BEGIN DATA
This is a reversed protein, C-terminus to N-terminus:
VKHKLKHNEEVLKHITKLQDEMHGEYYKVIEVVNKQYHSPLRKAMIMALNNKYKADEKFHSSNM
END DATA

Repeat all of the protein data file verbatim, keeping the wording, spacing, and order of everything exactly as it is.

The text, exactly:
This is a reversed protein, C-terminus to N-terminus:
VKHKLKHNEEVLKHITKLQDEMHGEYYKVIEVVNKQYHSPLRKAMIMALNNKYKADEKFHSSNM